Sustainablog

This blog will cover some news items related to Sustainability: Corporate Social Responsibility, Stewardship, Environmental management, etc.

17.6.08

IBM and TOK team up on solar cells: big tech entities begin to realise that indeed, there is money to be made from clean energy sources


IBM and TOK team up on solar cells

Big Blue sky thinking with rising sun outfit

By Sylvie Barak: Monday, 16 June 2008, 1:04 PM

BY TEAMING UP with Japanese semiconductor outfit Tokyo Ohka Kogyo (TOK), IBM wants to let the sun shine in, or more accurately, come up with cheaper, more efficient solar power technology.

IBM and TOK's move is the latest bit of bandwagonning in the field, as big tech entities begin to realise that indeed, there is money to be made from clean energy sources. Especially from photovoltaic solar products which magically transform sunlight into electricity.

TOK has the tech (not just the talk) when it comes to LCD coating techniques and high purity chemicals, whereas IBM claim to be able to deliver on the cell-manufacturing know-how side of things, so all in all, the pair seem well suited to their goal of being able to increase solar panel efficiency by bettering solar modules.

Talking to Reuters, an IBM boffin in charge of the firm's photovoltaic activities, Supratik Guha, noted that, unlike other companies who were still chasing the solar silicon dream, IBM and TOK would instead be developing innovative ways of converting sunlight to electrical power through copper-indium-gallium-selenide (CIGS) cells, thought significantly more effective. Companies like Nanosolar, Global Solar Energy, Miasole, and Heliovolt are also focusing on CIGS cells rather than solar.

But neither IBM nor TOK, plan to get bogged down manufacturing the sunny cells themselves. Rather, they plan to develop the technology and then sell it off to solar companies in a few years time.

IBM is said to be aiming for a 15 per cent efficiency goal for low-cost solar cells. Guha gushed, "I think that if we can get to a module cost of less than $1 per watt, and be able to keep a handle on the system costs, then one should be able to get to grid parity". µ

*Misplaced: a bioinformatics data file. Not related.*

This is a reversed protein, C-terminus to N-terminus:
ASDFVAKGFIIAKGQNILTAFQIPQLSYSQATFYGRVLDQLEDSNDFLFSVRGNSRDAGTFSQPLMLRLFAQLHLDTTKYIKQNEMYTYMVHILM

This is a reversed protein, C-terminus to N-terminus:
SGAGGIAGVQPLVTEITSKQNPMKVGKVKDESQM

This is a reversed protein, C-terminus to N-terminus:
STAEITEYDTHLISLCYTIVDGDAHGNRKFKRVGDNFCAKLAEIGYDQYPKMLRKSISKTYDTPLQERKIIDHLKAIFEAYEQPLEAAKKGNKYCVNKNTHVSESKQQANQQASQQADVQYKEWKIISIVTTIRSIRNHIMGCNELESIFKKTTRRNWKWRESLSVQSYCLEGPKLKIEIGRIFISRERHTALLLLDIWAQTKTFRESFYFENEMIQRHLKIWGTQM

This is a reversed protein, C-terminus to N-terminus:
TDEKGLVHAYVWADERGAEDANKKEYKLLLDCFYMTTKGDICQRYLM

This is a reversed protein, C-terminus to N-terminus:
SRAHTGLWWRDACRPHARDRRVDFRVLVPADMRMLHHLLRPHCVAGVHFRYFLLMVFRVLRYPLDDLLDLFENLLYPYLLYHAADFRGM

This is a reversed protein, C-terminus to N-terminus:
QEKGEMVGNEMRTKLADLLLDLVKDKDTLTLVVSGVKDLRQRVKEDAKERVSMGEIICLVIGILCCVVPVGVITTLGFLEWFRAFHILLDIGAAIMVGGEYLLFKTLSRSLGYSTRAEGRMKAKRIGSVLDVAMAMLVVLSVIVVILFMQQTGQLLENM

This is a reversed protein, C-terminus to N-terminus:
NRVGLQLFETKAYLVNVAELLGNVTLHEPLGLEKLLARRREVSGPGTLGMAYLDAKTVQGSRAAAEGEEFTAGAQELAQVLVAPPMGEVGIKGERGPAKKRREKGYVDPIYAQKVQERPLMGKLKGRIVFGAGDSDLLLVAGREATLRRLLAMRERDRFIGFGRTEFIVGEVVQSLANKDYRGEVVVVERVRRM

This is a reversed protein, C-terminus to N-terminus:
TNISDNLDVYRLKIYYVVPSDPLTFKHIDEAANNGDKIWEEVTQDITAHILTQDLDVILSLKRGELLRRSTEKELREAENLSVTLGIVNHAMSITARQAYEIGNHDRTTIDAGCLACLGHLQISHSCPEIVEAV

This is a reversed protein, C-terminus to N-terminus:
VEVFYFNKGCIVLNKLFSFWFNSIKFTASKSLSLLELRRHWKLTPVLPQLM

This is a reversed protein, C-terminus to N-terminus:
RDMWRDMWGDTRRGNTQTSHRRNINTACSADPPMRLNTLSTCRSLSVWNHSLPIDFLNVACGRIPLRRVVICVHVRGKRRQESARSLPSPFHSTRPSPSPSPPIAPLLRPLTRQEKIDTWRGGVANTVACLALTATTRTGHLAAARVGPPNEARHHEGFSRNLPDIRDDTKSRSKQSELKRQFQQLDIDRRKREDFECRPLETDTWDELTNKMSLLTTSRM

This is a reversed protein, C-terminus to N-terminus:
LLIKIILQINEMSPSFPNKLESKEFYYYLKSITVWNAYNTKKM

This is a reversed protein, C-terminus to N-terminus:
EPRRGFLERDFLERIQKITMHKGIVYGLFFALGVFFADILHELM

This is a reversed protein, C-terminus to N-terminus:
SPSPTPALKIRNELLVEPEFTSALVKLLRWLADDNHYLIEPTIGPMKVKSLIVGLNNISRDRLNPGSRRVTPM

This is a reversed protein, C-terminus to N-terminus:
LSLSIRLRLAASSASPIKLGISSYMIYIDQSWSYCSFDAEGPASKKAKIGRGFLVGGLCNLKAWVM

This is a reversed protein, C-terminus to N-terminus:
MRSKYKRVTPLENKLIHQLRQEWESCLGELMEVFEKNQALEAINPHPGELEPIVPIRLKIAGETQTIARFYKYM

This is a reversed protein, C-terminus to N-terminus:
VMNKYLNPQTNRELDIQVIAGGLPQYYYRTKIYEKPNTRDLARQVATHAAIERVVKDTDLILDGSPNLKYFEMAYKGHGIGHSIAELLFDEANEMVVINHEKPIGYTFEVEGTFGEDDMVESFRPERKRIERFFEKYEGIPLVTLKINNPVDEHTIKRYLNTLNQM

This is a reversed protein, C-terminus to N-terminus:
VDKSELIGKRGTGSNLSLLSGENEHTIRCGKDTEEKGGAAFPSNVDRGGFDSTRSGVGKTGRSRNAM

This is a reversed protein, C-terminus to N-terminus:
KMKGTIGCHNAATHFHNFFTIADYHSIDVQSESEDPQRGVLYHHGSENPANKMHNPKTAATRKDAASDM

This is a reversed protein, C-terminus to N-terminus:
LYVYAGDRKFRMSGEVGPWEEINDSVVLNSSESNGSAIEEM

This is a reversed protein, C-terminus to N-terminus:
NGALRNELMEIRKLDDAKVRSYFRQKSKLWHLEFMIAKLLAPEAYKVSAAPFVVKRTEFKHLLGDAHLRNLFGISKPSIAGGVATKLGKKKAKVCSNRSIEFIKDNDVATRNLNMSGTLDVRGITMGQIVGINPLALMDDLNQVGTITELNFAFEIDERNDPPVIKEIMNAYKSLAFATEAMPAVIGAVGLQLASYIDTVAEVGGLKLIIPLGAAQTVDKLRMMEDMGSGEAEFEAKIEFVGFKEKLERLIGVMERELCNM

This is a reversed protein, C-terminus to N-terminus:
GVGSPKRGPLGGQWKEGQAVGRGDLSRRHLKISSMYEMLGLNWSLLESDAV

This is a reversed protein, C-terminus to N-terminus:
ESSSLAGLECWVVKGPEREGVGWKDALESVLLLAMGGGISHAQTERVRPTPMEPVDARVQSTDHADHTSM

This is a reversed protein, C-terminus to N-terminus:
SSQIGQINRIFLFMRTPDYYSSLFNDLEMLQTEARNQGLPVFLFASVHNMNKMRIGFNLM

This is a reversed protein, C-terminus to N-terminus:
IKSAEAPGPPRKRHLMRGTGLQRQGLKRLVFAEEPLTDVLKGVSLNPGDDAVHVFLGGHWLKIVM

16.6.08

A new survey on the relationship between IT and green initiatives found IT professionals take environmental concerns more seriously than their companies, but collaboration between IT and other departments is necessary for effective changes


IT Can Have Biggest Impact on Travel: Survey
By GreenerComputing Staff
Published June 13, 2008

OAKLAND, Calif. -- A new survey on the relationship between IT and green initiatives found IT professionals take environmental concerns more seriously than their companies, but collaboration between IT and other departments is necessary for effective changes.

Of the more than 1,400 IT professionals surveyed by research firm Freeform Dynamics, only eight percent said they have little or no knowledge of IT-related environmental issues.

The majority said they take environmental issues seriously and care about taking action, but few said their organizations take the same issues seriously. For companies with environmental initiatives, the main drivers are regulatory pressure, cost savings and public relations. Sales, genuine concern for the environment and pressure from shareholders and investors were identified as exerting the least pressure on green programs.

The survey identified areas where IT can provide cost and energy savings along with practices that are hindering green IT initiatives. IT can make the biggest impact by reducing commutes and travel by supporting telecommuting, teleconferencing and flexible working, but an effective program needs collaboration among IT, facilities and human relations departments.

Another area in which companies are lacking is with power use. The majority of IT departments are not accountable for their power use and do not have the ability to monitor all the power consumption necessary to truly evaluate where they can make power-saving decisions.